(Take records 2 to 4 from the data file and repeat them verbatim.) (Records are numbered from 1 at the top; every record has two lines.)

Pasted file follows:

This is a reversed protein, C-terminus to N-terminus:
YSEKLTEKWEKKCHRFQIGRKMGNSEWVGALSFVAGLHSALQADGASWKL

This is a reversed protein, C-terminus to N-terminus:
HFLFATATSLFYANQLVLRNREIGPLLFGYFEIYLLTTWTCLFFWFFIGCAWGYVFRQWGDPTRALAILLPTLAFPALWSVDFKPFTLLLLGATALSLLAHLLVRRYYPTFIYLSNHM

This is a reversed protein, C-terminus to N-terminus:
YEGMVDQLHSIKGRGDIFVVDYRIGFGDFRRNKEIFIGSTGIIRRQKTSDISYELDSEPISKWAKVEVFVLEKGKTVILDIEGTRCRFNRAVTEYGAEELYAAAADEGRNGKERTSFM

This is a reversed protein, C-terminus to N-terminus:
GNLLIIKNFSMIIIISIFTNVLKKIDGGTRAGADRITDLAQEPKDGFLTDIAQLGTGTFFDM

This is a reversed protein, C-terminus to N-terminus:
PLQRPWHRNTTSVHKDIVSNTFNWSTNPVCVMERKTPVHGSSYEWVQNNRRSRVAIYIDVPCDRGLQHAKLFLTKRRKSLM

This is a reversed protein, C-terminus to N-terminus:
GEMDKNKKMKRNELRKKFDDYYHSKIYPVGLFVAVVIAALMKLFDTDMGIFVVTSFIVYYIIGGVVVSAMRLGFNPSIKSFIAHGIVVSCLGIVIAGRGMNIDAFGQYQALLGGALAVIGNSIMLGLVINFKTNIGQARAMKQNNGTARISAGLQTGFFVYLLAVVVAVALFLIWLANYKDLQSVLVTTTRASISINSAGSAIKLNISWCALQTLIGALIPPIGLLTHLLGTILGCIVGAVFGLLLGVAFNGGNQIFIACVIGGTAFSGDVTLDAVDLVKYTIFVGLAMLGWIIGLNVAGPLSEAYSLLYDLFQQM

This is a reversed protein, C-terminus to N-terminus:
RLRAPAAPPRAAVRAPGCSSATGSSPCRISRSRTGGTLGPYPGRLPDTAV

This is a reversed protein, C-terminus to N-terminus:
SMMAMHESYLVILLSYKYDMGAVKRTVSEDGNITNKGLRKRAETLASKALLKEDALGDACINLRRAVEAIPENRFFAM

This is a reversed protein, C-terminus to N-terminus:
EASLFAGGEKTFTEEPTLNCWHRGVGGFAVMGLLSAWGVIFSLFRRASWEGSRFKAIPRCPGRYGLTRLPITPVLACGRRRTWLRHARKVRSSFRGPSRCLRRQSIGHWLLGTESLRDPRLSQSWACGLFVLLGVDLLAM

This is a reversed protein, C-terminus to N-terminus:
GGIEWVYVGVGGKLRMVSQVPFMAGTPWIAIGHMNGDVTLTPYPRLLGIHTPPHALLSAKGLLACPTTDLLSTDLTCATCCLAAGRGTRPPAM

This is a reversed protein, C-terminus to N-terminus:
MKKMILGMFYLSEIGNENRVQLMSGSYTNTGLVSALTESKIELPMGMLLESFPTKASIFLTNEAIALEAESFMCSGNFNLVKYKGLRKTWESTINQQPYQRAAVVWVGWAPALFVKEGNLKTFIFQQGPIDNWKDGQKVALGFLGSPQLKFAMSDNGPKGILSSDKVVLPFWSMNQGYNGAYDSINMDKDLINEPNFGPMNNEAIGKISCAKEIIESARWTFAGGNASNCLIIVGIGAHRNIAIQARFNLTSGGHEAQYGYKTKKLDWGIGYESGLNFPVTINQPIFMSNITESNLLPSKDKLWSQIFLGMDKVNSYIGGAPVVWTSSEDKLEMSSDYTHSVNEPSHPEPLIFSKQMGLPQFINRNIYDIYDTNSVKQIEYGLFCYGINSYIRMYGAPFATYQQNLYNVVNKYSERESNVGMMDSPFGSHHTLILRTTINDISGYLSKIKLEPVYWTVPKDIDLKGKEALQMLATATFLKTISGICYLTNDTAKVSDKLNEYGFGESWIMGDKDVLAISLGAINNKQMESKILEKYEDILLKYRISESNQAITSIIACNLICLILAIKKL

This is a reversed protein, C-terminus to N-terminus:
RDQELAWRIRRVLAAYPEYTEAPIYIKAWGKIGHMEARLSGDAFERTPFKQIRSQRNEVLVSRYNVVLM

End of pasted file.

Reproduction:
This is a reversed protein, C-terminus to N-terminus:
HFLFATATSLFYANQLVLRNREIGPLLFGYFEIYLLTTWTCLFFWFFIGCAWGYVFRQWGDPTRALAILLPTLAFPALWSVDFKPFTLLLLGATALSLLAHLLVRRYYPTFIYLSNHM

This is a reversed protein, C-terminus to N-terminus:
YEGMVDQLHSIKGRGDIFVVDYRIGFGDFRRNKEIFIGSTGIIRRQKTSDISYELDSEPISKWAKVEVFVLEKGKTVILDIEGTRCRFNRAVTEYGAEELYAAAADEGRNGKERTSFM

This is a reversed protein, C-terminus to N-terminus:
GNLLIIKNFSMIIIISIFTNVLKKIDGGTRAGADRITDLAQEPKDGFLTDIAQLGTGTFFDM